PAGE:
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"Nebuchadnezzar", Oil by William Blake (1757-1827, United Kingdom)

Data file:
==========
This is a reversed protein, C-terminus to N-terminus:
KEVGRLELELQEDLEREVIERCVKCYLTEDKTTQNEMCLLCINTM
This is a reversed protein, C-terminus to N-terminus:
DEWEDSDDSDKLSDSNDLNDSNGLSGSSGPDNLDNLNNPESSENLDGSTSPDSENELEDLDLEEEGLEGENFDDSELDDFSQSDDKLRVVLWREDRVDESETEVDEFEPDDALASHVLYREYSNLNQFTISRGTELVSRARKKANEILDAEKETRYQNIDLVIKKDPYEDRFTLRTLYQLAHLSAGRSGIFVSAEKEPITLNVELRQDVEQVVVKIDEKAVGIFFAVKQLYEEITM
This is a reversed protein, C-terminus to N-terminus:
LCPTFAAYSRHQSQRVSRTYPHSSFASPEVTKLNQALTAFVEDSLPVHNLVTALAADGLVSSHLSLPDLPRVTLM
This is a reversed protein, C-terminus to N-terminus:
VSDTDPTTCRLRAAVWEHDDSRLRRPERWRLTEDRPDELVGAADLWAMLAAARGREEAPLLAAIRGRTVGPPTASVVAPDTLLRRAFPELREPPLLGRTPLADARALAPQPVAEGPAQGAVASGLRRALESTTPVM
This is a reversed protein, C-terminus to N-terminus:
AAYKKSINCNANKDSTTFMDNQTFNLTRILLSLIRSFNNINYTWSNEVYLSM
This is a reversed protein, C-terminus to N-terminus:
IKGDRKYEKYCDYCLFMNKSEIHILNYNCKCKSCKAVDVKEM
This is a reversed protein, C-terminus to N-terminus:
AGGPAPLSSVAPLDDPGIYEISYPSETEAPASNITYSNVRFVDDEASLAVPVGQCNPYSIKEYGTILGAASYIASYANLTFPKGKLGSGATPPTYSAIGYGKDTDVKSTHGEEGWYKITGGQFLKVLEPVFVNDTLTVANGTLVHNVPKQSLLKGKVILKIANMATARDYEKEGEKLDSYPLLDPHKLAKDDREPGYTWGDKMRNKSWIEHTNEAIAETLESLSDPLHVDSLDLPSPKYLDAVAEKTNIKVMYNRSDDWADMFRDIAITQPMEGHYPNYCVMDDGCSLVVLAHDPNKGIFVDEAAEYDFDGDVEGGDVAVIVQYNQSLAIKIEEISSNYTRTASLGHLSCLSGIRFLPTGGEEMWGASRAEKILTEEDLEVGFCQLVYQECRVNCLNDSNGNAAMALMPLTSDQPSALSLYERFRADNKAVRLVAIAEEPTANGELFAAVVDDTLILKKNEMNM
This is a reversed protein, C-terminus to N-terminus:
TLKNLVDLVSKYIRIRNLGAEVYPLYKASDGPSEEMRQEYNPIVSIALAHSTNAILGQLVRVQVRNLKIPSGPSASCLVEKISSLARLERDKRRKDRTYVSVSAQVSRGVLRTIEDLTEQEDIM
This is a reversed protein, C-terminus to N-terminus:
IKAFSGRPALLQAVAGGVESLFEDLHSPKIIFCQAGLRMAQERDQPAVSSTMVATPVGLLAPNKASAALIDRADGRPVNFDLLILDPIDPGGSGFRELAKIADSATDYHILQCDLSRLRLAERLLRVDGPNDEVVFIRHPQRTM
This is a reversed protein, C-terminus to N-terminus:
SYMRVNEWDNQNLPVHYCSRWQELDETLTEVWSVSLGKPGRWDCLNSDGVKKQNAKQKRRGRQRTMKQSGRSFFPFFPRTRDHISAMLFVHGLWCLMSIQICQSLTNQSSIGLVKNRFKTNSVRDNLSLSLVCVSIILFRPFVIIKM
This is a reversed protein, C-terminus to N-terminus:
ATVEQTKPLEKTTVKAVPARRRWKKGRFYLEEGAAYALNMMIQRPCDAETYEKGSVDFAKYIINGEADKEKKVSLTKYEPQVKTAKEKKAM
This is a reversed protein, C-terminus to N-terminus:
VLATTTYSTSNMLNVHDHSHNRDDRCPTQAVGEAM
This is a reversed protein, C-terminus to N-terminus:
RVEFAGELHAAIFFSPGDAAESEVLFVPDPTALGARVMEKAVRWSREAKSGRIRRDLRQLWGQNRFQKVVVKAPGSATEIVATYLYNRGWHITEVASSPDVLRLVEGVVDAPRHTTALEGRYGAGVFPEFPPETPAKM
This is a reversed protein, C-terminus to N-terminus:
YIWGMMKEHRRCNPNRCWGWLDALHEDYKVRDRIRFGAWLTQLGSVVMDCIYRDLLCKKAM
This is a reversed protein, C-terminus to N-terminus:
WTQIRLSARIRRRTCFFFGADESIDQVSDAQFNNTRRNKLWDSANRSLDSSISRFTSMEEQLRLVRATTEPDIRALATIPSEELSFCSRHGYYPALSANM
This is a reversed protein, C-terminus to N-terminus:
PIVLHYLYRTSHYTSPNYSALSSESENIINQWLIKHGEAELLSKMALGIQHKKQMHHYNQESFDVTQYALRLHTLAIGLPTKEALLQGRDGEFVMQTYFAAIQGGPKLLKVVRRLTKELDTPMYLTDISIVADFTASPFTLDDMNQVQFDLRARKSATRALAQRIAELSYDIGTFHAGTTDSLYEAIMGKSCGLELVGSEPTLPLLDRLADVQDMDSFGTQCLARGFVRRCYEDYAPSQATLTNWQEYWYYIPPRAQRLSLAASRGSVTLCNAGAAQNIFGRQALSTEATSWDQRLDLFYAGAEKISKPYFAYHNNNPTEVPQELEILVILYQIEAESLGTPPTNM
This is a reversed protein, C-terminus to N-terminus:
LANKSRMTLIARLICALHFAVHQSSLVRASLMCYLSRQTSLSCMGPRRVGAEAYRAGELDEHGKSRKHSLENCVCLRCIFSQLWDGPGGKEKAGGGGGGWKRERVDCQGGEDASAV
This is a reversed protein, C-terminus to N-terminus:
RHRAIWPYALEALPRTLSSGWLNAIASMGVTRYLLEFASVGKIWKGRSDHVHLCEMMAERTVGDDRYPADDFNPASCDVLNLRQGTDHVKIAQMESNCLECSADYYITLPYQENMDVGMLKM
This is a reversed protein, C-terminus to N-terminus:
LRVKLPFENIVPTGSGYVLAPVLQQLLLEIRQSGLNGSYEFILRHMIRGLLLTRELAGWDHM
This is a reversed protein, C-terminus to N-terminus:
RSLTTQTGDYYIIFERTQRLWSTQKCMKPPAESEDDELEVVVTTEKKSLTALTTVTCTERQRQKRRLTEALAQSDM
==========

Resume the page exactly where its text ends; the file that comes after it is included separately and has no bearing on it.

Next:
Nebuchadnezzar is a colour monotype print with additions in ink and watercolour portraying the Old Testament Babylonian king Nebuchadnezzar II by the English poet, painter and printmaker William Blake. Taken from the Book of Daniel, the legend of Nebuchadnezzar tells of a ruler who through hubris lost his mind and was reduced to animalistic madness and eating "grass as oxen". According to the biographer Alexander Gilchrist (1828–1861), in Blake's print the viewer is faced with the "mad king crawling like a hunted beast into a den among the rocks; his tangled golden beard sweeping the ground, his nails like vultures' talons, and his wild eyes full of sullen terror. The powerful frame is losing semblance of humanity, and is bestial in its rough growth of hair, reptile in the toad-like markings and spottings of the skin, which takes on unnatural hues of green, blue, and russet." Nebuchadnezzar was part of the so-called Large Colour Prints; a series begun in 1795 of twelve 43 cm x 53 cm colour monotype prints, of most of which three copies were made. These were painted on millboard, after which the board was put through Blake's printing-press with a sheet of dampened paper to make the prints. After they were printed, Blake and his wife Catherine added ink and watercolour to the impressions. It existed in four impressions (copies), now in: Tate Britain in London, the Museum of Fine Arts, Boston, the Minneapolis Institute of Arts, and a fourth which has been missing since 1887. Blake believed that Nebuchadnezzar was connected to the Christian apocalypse and to his personal view on the stages of human development.